Last Thursday, Speaker of the House Kris Steele publicly announced his support of the proposal to apply open records and meetings laws to the Legislature.
In Oklahoma, with the exception of the Legislature, government entities must follow a set of laws designed to ensure public access to the proceedings of government. This is one of our most important statutes because it helps to ensure your right to know how your taxpayer dollars are being spent.
These laws dictate that no governing board can take action without taking a vote in public and with certain exemptions, the documents held by the board may be accessed by the taxpayers.
When the Legislature passed these laws, they exempted the Legislature. This means that the important transparency laws that apply to school boards, city councils, county commissions, public trusts and state agency boards do not apply to the Legislature.
I firmly believe it is only a matter of time before this law is applied to the Legislature as well. The obvious hypocrisy of the unequal application is too apparent to be defended by even the most determined advocates of the status quo.
Since this bill was introduced last year, Speaker Steele has been very open to considering the proposal and providing support so it could be studied in a deliberative manner. Last year, he gave the green light to our Government Modernization Committee to hold a hearing considering the possible implications of the law’s enactment.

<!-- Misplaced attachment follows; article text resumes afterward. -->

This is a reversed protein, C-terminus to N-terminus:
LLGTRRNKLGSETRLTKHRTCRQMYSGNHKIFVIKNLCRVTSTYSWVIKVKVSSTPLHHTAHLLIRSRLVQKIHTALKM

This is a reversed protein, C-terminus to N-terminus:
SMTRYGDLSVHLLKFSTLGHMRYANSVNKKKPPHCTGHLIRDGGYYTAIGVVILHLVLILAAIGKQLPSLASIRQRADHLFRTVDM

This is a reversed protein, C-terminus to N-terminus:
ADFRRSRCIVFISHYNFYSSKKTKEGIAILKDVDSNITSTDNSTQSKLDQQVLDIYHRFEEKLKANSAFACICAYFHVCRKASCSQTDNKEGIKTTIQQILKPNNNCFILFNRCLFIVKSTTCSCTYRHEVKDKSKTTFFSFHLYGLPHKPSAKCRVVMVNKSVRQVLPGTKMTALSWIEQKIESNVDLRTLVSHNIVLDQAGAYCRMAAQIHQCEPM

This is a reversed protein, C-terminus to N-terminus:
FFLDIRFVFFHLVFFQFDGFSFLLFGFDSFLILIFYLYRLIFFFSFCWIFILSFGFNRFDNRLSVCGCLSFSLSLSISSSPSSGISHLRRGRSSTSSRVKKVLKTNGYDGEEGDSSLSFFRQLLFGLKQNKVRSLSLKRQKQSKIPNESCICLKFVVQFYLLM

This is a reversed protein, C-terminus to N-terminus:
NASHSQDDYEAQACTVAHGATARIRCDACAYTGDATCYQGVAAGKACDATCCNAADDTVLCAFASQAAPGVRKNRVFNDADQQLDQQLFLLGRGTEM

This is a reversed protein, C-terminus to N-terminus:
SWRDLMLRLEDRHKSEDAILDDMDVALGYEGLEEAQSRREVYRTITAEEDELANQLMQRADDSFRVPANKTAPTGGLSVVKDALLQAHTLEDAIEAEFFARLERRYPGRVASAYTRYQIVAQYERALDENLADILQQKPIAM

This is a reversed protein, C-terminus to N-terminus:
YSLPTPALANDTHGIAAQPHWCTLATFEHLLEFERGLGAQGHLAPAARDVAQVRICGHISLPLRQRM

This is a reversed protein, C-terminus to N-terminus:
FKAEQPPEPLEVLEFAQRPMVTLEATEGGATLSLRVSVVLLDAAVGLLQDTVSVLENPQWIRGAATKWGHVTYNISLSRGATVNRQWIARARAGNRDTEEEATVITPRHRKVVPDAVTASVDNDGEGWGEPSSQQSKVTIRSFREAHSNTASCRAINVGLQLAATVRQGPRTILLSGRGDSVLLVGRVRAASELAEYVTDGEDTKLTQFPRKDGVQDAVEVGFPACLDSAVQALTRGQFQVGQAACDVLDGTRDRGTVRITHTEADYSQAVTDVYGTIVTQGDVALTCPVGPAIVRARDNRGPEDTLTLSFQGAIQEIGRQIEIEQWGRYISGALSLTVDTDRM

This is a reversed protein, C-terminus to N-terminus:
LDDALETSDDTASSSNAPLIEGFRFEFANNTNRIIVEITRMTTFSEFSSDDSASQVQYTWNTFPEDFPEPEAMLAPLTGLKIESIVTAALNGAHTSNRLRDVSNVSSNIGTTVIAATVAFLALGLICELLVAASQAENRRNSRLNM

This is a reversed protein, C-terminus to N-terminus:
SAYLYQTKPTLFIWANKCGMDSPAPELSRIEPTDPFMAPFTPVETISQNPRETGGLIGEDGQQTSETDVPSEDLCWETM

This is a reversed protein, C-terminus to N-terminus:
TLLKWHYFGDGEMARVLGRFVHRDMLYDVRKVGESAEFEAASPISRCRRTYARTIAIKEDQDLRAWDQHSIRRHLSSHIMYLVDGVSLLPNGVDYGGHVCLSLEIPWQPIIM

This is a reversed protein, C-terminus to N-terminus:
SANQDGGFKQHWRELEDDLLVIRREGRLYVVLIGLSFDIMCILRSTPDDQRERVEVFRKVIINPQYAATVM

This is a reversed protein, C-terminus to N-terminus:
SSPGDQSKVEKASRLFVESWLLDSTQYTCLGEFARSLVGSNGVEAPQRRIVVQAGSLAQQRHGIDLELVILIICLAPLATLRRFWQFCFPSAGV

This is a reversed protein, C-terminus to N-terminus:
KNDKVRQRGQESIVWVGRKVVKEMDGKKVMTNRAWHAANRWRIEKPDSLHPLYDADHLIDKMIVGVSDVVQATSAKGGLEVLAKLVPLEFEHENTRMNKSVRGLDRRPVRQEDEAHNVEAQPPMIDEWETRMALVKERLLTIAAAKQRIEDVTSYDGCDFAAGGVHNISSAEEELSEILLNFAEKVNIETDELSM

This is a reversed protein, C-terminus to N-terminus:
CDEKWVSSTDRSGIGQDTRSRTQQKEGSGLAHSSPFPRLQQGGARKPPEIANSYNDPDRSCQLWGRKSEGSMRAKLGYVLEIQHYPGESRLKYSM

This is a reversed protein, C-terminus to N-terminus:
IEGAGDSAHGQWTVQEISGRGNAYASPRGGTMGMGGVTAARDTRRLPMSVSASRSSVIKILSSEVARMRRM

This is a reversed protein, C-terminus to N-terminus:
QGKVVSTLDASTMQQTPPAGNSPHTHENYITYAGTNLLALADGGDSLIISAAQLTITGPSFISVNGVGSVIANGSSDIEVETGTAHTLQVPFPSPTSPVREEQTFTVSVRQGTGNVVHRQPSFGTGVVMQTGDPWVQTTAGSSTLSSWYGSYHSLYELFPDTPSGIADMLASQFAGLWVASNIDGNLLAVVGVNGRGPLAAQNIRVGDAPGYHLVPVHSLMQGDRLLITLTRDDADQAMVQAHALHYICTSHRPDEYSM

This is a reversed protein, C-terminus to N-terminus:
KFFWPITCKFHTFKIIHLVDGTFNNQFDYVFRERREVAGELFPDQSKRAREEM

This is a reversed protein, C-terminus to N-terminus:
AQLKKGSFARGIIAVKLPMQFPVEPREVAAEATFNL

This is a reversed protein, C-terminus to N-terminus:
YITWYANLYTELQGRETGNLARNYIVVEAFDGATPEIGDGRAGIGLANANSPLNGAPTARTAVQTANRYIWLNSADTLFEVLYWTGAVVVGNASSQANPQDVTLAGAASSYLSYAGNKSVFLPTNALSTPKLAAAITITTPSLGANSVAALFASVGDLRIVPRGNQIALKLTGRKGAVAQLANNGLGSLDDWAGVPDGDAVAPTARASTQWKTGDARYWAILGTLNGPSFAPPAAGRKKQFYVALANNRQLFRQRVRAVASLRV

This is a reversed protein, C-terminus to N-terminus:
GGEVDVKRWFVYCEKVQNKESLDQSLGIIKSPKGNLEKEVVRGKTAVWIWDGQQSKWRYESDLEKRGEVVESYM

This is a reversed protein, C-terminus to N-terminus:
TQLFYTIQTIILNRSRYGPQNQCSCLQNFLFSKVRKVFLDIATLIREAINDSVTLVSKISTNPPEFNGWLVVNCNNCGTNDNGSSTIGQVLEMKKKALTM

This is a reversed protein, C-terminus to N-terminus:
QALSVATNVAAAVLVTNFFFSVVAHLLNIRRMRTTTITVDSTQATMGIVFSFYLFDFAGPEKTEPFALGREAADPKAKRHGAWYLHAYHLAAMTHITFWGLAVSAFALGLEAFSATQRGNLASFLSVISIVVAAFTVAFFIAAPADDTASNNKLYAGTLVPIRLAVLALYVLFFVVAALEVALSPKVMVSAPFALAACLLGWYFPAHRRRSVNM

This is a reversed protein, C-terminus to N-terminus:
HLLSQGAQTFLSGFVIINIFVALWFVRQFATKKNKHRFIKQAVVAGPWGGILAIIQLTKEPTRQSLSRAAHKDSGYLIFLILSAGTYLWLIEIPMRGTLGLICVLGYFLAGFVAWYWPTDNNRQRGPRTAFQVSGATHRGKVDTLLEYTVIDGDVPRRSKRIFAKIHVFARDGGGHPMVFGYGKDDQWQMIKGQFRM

The committee heard testimony from OSU professor Joey Senat and Delaware State Senator Karen Peterson. Senat described how the law is working well in other states, and Peterson told about her recent successful effort to create the law in Delaware. Specifically, Peterson described how the law actually made the legislative process more efficient and explained that while it provided increased transparency, it did not lead to increased cost. Senat stated that Oklahoma is one of just three state legislatures that are explicitly exempted from open records laws.
Following the study, applying this reform in Oklahoma took another step closer to reality when State Senator David Holt announced that he would also sponsor this type of legislation in the State Senate. Holt’s statement demonstrates that there is support in both legislative chambers for the proposal.
Since the bill was sponsored, the Oklahoma press has been a great ally. News stories and editorials have greatly enhanced the chances for passage.
During the past few weeks I have been working with the Speaker to draft a final version of the proposal. It won’t contain everything on my wish list if I could draft the perfect proposal, but it will go a long way towards building on last year’s far reaching and transformative legislative transparency changes. I look forward to presenting this bill in committee during the next few weeks.
I don’t think there were many who thought the effort would be successful when it was first sponsored, but I really believe that because of the commitment and effort of all of those mentioned in this update, that the bill will at the very least win the approval of the House during this year.
State Representative Jason Murphey
2300 North Lincoln Blvd
Oklahoma City, OK 73105
1(405) 557-7350 (Office)